While the President has the power to impose martial law or suspend the privilege of the writ of habeas corpus, Gloria has not resorted to either, because they are subject to the review of Congress and/or the Supreme Court. This is one of the many safeguards enshrined in the 1987 Constitution after the nation's collective experience with Martial Law. Gloria, on two previous occasions, resorted to the third commander-in-chief power which says "when it becomes necessary, she may call on the Armed Forces to prevent or suppress lawless violence or rebellion." This power has no "expiry date", and is generally beyond the power of review by the Supreme Court.
Just to refresh our memories, here are the two previous instances when Gloria called on the AFP:
In a May 2001 case involving an attempt by supporters of ousted President Joseph Estrada to march on Malacañang, the court held that the issue had become academic after Ms Arroyo rescinded her declaration of a state of rebellion.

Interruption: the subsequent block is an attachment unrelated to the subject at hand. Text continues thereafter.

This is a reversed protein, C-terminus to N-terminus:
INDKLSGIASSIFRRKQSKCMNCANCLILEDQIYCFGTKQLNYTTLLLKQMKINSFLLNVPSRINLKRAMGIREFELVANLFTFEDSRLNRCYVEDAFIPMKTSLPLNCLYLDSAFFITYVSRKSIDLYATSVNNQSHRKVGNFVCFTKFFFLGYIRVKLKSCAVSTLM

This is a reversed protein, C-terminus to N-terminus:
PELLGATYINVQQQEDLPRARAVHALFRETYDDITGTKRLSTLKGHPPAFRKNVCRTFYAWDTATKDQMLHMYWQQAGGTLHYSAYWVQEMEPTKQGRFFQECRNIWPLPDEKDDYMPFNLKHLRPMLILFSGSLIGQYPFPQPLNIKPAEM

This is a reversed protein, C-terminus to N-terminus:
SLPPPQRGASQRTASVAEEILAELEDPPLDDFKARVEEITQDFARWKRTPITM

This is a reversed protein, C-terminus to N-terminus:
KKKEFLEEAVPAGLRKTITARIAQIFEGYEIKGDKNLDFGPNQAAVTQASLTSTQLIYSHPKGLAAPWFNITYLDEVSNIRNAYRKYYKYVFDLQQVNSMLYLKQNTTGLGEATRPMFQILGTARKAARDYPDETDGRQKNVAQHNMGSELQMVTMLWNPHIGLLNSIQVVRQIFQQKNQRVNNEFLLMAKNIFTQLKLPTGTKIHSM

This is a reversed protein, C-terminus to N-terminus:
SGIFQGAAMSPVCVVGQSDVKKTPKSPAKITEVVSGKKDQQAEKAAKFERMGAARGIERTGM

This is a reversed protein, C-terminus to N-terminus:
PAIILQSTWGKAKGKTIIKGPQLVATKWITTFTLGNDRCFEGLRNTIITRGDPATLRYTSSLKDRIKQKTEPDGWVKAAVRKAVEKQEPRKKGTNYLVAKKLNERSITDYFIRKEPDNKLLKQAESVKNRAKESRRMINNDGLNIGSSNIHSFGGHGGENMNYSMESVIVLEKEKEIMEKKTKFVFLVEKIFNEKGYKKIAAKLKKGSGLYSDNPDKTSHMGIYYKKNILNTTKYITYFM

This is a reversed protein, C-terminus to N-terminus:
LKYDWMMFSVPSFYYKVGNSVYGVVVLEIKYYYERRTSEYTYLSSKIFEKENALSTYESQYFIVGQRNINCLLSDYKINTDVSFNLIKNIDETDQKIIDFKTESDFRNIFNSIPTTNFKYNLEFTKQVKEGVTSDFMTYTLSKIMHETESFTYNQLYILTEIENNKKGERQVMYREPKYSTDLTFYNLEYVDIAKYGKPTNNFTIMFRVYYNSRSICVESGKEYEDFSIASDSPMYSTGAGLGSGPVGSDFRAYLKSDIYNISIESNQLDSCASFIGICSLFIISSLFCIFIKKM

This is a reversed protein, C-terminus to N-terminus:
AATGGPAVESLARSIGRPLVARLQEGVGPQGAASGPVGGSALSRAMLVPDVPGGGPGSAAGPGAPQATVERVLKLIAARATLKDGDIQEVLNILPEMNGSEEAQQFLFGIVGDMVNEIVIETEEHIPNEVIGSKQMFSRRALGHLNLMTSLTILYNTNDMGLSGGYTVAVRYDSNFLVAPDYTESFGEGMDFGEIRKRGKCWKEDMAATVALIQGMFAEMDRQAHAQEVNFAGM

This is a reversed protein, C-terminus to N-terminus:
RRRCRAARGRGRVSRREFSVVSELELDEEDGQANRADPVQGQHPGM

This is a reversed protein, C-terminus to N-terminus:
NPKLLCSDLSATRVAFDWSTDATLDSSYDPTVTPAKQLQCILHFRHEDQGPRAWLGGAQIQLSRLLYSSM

However, Bernas recalled that the court dealt Ms Arroyo a setback in the Oakwood mutiny case in 2003 when it ruled even after the President had lifted a similar proclamation that a state of rebellion “cannot diminish or violate constitutionally protected rights.”
As Bernas noted yesterday
These two decisions clarify the meaning and the legal consequences of a declaration of a "state of rebellion." Such declaration adds no new powers. Our President, zealous guardian that she is of the "rule of law," accepts that clarification. But, desiring to assume powers which a declaration of a state of rebellion does not give, she avoided declaring a "state of rebellion." Instead, she proclaimed "a state of national emergency" to let her minions go their merry way. Beautiful!
There are innumerable words in the English dictionary. Merriam-Webster Online lists five synonyms for the word rebellion alone, i.e. revolution, uprising, revolt, insurrection and mutiny, which Gloria has not yet used as a euphemism for her own personal state of paranoia and panic. Now, unless the SC decides this controversy with finality, we may yet see this country under all different kinds of states, with nothing but Gloria's imagination to limit the possibilities.
That which we call a rose by any other word would smell as sweet.